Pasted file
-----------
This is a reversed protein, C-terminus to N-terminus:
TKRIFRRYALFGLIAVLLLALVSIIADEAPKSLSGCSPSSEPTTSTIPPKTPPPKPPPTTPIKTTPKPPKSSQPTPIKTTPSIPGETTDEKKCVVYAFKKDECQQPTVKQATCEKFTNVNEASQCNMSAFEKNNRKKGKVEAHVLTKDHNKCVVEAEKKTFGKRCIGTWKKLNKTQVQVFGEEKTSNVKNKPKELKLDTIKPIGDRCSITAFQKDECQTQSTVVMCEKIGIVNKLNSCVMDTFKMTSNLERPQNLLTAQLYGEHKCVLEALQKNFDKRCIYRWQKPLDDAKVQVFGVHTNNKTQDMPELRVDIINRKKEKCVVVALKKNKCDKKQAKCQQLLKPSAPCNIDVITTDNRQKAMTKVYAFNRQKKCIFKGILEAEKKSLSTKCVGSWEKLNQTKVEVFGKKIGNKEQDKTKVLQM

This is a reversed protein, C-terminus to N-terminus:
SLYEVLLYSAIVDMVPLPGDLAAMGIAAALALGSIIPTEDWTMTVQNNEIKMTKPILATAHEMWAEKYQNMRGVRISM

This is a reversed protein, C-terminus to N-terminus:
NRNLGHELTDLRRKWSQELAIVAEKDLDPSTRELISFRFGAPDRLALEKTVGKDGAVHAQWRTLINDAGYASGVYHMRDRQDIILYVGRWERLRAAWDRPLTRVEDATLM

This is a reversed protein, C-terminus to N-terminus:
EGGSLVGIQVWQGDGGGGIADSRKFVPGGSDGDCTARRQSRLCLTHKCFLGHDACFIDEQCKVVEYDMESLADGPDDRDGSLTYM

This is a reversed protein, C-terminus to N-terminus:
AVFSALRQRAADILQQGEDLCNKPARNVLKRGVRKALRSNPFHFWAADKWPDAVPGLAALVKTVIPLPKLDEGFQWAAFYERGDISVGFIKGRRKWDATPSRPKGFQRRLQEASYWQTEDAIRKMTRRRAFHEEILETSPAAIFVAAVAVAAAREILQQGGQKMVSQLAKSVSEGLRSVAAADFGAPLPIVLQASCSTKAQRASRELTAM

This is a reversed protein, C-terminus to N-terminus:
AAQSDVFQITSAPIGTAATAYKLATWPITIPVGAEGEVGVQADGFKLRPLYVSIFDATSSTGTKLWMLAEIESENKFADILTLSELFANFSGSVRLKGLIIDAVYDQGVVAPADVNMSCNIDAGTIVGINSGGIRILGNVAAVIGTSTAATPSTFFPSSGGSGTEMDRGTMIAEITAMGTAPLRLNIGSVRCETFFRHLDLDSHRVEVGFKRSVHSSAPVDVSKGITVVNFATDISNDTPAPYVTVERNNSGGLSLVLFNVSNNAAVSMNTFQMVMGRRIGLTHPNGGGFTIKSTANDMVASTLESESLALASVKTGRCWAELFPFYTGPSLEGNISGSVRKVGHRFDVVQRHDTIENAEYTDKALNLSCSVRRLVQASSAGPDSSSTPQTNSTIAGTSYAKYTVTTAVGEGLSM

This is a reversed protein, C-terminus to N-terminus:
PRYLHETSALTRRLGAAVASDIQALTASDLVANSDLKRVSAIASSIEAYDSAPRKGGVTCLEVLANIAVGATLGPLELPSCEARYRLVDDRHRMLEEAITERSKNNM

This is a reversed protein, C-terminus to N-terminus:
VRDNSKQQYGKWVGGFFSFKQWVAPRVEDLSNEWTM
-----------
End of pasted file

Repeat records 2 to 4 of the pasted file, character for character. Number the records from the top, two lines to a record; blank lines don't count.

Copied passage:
This is a reversed protein, C-terminus to N-terminus:
SLYEVLLYSAIVDMVPLPGDLAAMGIAAALALGSIIPTEDWTMTVQNNEIKMTKPILATAHEMWAEKYQNMRGVRISM

This is a reversed protein, C-terminus to N-terminus:
NRNLGHELTDLRRKWSQELAIVAEKDLDPSTRELISFRFGAPDRLALEKTVGKDGAVHAQWRTLINDAGYASGVYHMRDRQDIILYVGRWERLRAAWDRPLTRVEDATLM

This is a reversed protein, C-terminus to N-terminus:
EGGSLVGIQVWQGDGGGGIADSRKFVPGGSDGDCTARRQSRLCLTHKCFLGHDACFIDEQCKVVEYDMESLADGPDDRDGSLTYM